The lead up to exams can be an extremely stressful time for young people, and in turn for worried carers. It can seem difficult, sometimes impossible, to help a stressed-out teenager. As a parent, it can be really tough to feel like you can’t help your child, but there are things you can do to help alleviate some stress.

Encouragement

A lot of exam stress comes from the pressure to succeed. You may not feel that you as parents are pressuring your child to succeed, but often teenagers feel the pressure from school, their peers, and within themselves.

Aiming for top grades is a great goal for teens to have – it can help them get into the A level courses they want to undertake, into the university of their choice, or into jobs and apprenticeships. For some students, these goals will become too much, and they become focused only on this end result. Doing this can lead to less effective revising, and panic in exams, which in turn can damage potential grades.

Try to remind your children that the way to achieve these goals is putting effort into steady revision. It can help them to hear from you, that you will support them no matter the outcome, and that what matters is they do their best.

Time Management

Teens are often told at school to draw up revision timetables and stick to them. This can be great for a lot of students, but some can struggle. You can help by sitting down with them and talking through how much time they should be scheduling in. Remember to help them schedule breaks for snacks, and get out for some fresh air. Even though revision needs to come first, getting out to see their friends or play sports, in moderation, will actually help them not to overload themselves.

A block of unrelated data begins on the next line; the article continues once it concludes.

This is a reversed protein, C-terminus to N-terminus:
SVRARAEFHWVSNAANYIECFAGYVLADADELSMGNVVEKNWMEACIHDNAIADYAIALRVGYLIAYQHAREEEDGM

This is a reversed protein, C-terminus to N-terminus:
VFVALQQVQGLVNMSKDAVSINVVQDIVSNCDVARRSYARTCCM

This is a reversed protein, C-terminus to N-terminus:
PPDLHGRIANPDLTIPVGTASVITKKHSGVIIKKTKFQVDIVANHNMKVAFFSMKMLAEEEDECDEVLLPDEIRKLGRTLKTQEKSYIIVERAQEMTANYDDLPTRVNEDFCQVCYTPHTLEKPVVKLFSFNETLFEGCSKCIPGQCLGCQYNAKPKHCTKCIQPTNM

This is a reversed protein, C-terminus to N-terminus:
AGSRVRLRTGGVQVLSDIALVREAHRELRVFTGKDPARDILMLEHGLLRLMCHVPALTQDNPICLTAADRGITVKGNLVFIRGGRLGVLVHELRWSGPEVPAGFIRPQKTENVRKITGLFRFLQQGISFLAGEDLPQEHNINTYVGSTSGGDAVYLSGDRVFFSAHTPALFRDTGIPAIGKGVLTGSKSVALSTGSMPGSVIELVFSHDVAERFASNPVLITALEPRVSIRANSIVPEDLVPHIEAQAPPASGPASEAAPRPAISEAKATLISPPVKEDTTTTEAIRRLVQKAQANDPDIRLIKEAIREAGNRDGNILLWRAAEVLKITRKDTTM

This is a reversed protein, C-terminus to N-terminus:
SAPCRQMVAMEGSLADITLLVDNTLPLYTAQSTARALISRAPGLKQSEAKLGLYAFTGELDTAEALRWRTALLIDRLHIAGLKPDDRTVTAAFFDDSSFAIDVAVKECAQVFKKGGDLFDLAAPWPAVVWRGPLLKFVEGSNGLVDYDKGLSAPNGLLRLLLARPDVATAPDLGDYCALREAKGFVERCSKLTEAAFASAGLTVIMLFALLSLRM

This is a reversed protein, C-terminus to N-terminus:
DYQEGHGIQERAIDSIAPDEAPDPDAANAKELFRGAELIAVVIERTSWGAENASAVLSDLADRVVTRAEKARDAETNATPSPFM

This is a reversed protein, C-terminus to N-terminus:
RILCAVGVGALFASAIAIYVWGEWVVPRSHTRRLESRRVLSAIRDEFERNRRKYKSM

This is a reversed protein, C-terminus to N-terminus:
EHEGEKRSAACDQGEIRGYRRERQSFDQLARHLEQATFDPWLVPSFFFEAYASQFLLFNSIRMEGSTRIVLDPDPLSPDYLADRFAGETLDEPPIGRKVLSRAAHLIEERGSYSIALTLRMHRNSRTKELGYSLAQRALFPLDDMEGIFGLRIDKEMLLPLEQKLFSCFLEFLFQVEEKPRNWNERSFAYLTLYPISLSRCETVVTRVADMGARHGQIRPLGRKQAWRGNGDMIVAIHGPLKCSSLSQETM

Healthy Eating

We all know that teenagers aren’t always the healthiest eaters, but keeping their energy levels up without relying on sugar and caffeine is far better. Keeping healthy snacks in the house will encourage them to pick at those, rather than resorting to crisps and sweets. Drinking lots of water is important but can be boring. Try encouraging them to drink sparkling water, and/or adding fruit flavouring, for a healthy but tastier drink.

Sleep

Most adults are well aware that stress can affect our sleep, and it is exactly the same for teenagers worried about exams. One thing that can help is to find your child a place to work which is clearly dedicated to work, and preferably away from their bed. Bedrooms are full of distractions, and studying in bed can start to associate bed with the stress of exams. Creating a quiet space can help your child to focus on their work whilst there, but when they move away, they can feel like other places are more relaxing.

Get My Grades

Get My Grades is a great revision tool, with the main subjects all in one place. After selecting an exam board, students will have access to specific content relevant to their exams. All of our concepts are broken down and explained step by step, so that students gain all of the knowledge they can to feel confident at every stage. Parents can also access Get My Grades, so that if your child says they are struggling with an area, you can easily see how they are getting on in different topics, subtopics and concepts of each subject. This will allow you to set them revision tasks in areas they are doing reasonably well in, to encourage them when they feel down, or set them tougher tasks when they feel more confident!